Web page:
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Plasma Spray of Chromium

Plasma Spray of Chromium

Plasma Spray of Chromium

I have a potential client that plasma sprays print rolls with a chromium oxide feedstock for wear resistance using hydrogen as the reductant? (the fuel as well?) in the presence of an inert argon atmosphere.  They complain of low deposition yield rates of the chromium on the print rools with a significant amount going up the vent stack and not reclaimable (sounds like a pollution control problem as well...).

Does anyone know where I can read up on the factors that influence deposition yield rates on the print rolls?  I was going to suggest that the target roll be induction heated to bring it up to a temperature suitable for better deposition rates. Does this make sense or is there a better, more effective way?

RE: Plasma Spray of Chromium

Hi MetalMike,
The argon is used for its easy ionizability; the hydrogen increases the heat capacity of the gas-plasma. Your low deposition and losses suggest that the plasma core temperature is too low (cf. 30000oC according to Praxair).

General process info is given in 'Thermal Spray Coatings,' pp. 497-509 in ASM Handbook, vol. 5 Surface Engineering.
An overview of 'Plasma and Chromium Oxide Coated Rolls' is given by Praxair: http://praxairsurfacetechnologies.com/pst%5Fprinting%5Fweb/plas%5Fchrom%5Fcoated.html

and a bit of detailed information on 'Plasma Torch & Chromium Oxide Coatings Technology' can be downloaded at
[It's not really that detailed; suggests contacting Praxair Surface Technologies technical field sales representatives. Phone nos. given for US, UK, Switz., Germany, Italy, Japan & Japan.]

RE: Plasma Spray of Chromium

Thanks JimMetalsCeramics and Kenvlach! Good places to start my reading up on this topic.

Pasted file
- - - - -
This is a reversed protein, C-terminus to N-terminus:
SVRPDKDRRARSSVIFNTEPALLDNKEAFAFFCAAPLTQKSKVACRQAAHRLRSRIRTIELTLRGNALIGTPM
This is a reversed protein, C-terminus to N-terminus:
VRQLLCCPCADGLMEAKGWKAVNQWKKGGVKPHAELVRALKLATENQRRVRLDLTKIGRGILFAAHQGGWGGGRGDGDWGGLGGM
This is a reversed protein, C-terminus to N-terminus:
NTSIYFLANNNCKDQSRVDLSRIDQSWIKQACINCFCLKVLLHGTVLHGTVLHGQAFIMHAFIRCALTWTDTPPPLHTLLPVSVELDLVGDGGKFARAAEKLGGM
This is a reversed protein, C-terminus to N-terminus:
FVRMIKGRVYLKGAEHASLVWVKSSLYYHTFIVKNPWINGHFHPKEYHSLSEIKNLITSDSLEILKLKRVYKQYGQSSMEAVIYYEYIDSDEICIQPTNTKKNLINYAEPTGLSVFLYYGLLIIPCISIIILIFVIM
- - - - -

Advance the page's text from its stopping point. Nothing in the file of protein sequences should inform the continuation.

Metal Mike
Technology Director - Applied Technology Group

RE: Plasma Spray of Chromium

Why use chromium?  Industy is substuting HVOF Tunstine Carbine.  

RE: Plasma Spray of Chromium

That's true. You do have other options. If you want a wear coating, tungsten carbide-cobalt, MCrAlY and ceramics are an option.

RE: Plasma Spray of Chromium

The HVOF process applies a tungsten carbide, nickel base alloy coating to the shaft versus the current chrome/nickel-chrome plating.  The tungsten carbide nickel base alloy is a stronger material and generally regarded as more wear resistant lending itself to the theory that it will not be as susceptible to grooving and wear and therefore will last longer (requiring less re-coating applications).  

We allow nickel and chrome plated surfaces to be reconditioned with a thin layer of Tungsten Carbide powder M5803 (METCO) spray onto the shaft surface.  This process produces a corrosion resistant wear surface with a surface hardness ranging from 68-72 Rc.  The HVOF process can obtain higher density coatings and finer surface finishes compared to other coating processes such as chromium plating.  Other advantages include, a more simplified application process, no part size restrictions and no hazardous waste products.

info see:


RE: Plasma Spray of Chromium

Note: The print rolls (at least those at issue) are being coated with chromium oxide Cr2O3, not Cr metal.  Chromium oxide seems to have become the industry standard coating for anilox printing rolls (and rolls for some other types of printing and some lamination, too) due to a combination of properties:  ability to be laser engraved into a hexagonal cell structure* up to 800 ink cells of controlled depth per linear inch (low porosity, fine grain, no edge burning hence little recast), polishability, corrosion resistance and proper ink holding ability,** as well as hardness of 1200-1300 HV.

* see honeycomb cell structure of controlled ink capacity at http://www.harperimage.com/LaserKote/laserkote2.htm

**Praxair coats rolls after engraving with epoxy sealer, which certainly affects some of these properties.

RE: Plasma Spray of Chromium

I once had to get info on coatings for rolls used in the paper fabrication industry. They use chrome oxide for some of the key rolls. This contact:


was very useful. In any event, the TSS board is for such questions.

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